Declines in patient visits during COVID-19 shutdowns projected to cost U.S. primary care $15 billion in revenue by year’s end, study shows

• On average, a full-time primary care physician in the U.S. will lose more than $65,000 in revenue in 2020.
• Overall, the U.S. primary care sector will lose nearly $15 billion.
• Losses stem from drastic reductions in office visits and fees for services during COVID-19 shutdowns from March to May.
• Losses threaten practice viability, reducing further an already insufficient number of primary care providers in the United States.
• Findings underscore the need for a plan that provides support for independent primary care doctors, small independent practices.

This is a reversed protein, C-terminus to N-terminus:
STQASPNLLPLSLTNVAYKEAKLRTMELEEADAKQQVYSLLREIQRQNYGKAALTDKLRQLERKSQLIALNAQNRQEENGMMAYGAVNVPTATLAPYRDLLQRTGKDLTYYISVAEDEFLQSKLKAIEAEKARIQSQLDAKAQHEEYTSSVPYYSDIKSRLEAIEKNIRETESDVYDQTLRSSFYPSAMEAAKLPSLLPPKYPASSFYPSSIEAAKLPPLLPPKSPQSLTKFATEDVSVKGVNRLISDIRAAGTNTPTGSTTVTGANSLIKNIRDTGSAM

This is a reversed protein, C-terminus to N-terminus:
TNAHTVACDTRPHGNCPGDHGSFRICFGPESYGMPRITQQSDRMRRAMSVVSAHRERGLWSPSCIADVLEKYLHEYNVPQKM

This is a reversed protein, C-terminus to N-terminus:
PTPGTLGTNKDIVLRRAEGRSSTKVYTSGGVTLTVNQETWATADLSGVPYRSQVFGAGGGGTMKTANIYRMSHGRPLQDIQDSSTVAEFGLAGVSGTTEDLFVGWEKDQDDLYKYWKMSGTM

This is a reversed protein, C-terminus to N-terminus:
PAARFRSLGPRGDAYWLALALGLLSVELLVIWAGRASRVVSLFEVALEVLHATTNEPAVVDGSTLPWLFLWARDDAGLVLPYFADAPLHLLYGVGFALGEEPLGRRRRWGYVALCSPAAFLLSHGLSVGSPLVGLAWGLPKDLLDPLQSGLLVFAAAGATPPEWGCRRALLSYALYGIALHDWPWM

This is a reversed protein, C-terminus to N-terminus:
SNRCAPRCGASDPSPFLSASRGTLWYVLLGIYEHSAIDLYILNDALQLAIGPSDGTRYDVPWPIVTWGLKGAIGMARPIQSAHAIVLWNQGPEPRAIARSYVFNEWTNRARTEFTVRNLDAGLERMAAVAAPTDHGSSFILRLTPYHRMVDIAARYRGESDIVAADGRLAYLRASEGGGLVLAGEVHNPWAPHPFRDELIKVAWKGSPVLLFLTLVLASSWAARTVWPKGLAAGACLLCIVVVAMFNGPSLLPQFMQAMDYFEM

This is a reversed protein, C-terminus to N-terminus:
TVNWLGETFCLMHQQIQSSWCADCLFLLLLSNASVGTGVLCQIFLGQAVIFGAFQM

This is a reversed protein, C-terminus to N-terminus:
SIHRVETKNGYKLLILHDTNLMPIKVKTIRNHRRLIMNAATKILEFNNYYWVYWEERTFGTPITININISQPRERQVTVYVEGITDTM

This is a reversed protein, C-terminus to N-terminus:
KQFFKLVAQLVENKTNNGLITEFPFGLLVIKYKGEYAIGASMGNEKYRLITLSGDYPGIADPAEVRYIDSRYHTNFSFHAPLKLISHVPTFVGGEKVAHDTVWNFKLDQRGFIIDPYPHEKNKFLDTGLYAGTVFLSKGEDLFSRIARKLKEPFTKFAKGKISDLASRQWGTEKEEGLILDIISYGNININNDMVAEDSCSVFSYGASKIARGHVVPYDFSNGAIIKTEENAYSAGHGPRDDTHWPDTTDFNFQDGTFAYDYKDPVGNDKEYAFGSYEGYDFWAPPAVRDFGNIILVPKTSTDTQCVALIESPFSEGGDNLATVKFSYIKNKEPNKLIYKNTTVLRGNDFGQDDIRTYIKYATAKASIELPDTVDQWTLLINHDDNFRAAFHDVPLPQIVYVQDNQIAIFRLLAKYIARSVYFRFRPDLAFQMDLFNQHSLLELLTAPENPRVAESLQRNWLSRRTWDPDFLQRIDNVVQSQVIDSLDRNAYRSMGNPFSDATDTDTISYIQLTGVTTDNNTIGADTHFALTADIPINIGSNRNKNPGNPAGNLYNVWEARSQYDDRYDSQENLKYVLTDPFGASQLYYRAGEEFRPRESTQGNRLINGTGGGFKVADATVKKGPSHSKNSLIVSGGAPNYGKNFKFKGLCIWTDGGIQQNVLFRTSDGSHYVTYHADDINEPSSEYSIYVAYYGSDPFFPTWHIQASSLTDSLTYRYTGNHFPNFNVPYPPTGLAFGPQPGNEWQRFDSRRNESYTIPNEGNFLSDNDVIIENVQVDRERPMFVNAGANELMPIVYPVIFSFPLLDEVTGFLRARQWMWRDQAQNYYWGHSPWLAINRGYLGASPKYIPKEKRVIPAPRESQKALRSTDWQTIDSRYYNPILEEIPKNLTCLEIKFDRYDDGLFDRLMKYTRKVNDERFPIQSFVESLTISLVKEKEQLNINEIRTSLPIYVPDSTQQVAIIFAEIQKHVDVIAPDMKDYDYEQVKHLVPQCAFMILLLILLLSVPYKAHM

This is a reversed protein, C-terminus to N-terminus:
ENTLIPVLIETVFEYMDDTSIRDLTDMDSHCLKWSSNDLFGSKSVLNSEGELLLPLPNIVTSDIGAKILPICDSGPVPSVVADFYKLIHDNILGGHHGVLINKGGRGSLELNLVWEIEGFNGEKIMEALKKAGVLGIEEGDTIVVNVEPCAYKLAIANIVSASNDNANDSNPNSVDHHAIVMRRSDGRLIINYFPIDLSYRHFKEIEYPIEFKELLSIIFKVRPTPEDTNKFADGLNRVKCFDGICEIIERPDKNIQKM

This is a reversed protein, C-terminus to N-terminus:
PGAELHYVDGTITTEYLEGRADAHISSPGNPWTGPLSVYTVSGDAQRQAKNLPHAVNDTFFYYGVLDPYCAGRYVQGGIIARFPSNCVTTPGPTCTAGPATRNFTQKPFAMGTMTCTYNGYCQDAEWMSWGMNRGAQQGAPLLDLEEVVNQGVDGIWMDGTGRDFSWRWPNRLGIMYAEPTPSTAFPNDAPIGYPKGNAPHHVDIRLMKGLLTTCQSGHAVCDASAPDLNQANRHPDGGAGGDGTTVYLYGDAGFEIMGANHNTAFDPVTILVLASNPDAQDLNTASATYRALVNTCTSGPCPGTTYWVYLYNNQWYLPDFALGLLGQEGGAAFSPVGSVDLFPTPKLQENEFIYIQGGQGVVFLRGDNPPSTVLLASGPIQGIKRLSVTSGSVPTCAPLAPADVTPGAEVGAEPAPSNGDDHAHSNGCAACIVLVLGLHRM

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ACR Releases Position Statement on Prior Authorization

The American College of Rheumatology (ACR) has released an official position statement concerning prior authorization for the approval of prescription medications, highlighting the significant burdens it creates for patients and rheumatology professionals. This process can result in a significant delay of care or treatments, treatment abandonment and potential harm to patients.

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Adding mental health specialists to primary care clinics boosts vets’ access to outpatient services

A Veterans Health Administration program that added mental health specialists, care managers or both in primary care clinics significantly improved access to mental health and primary care services to veterans with behavioral health needs. The practice also resulted in 9% higher average annual costs for each patient.

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